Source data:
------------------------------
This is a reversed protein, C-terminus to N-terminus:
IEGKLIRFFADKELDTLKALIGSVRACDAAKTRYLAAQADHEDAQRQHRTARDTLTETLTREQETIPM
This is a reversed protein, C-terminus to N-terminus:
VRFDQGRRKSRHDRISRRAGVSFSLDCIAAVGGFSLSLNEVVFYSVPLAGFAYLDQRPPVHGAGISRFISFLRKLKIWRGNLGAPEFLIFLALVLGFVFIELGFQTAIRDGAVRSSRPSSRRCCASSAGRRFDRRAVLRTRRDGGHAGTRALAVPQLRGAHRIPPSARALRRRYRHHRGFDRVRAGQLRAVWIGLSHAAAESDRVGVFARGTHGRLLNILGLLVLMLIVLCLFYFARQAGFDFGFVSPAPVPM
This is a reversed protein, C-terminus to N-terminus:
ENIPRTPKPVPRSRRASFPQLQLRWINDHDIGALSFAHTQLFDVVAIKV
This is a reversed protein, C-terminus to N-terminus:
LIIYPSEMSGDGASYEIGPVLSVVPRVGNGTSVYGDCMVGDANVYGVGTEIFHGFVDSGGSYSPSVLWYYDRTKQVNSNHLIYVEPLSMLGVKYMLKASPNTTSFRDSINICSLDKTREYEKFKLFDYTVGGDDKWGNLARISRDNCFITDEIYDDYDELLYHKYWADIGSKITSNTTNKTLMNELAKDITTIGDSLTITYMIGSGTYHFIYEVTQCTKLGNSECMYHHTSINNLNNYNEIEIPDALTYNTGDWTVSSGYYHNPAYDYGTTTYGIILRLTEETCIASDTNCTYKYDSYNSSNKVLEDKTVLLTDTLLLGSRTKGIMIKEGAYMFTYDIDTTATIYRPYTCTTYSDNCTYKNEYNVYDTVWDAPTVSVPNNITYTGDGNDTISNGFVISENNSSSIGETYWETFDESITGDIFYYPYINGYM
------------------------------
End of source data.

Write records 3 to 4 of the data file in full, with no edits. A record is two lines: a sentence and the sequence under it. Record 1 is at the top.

This is a reversed protein, C-terminus to N-terminus:
ENIPRTPKPVPRSRRASFPQLQLRWINDHDIGALSFAHTQLFDVVAIKV
This is a reversed protein, C-terminus to N-terminus:
LIIYPSEMSGDGASYEIGPVLSVVPRVGNGTSVYGDCMVGDANVYGVGTEIFHGFVDSGGSYSPSVLWYYDRTKQVNSNHLIYVEPLSMLGVKYMLKASPNTTSFRDSINICSLDKTREYEKFKLFDYTVGGDDKWGNLARISRDNCFITDEIYDDYDELLYHKYWADIGSKITSNTTNKTLMNELAKDITTIGDSLTITYMIGSGTYHFIYEVTQCTKLGNSECMYHHTSINNLNNYNEIEIPDALTYNTGDWTVSSGYYHNPAYDYGTTTYGIILRLTEETCIASDTNCTYKYDSYNSSNKVLEDKTVLLTDTLLLGSRTKGIMIKEGAYMFTYDIDTTATIYRPYTCTTYSDNCTYKNEYNVYDTVWDAPTVSVPNNITYTGDGNDTISNGFVISENNSSSIGETYWETFDESITGDIFYYPYINGYM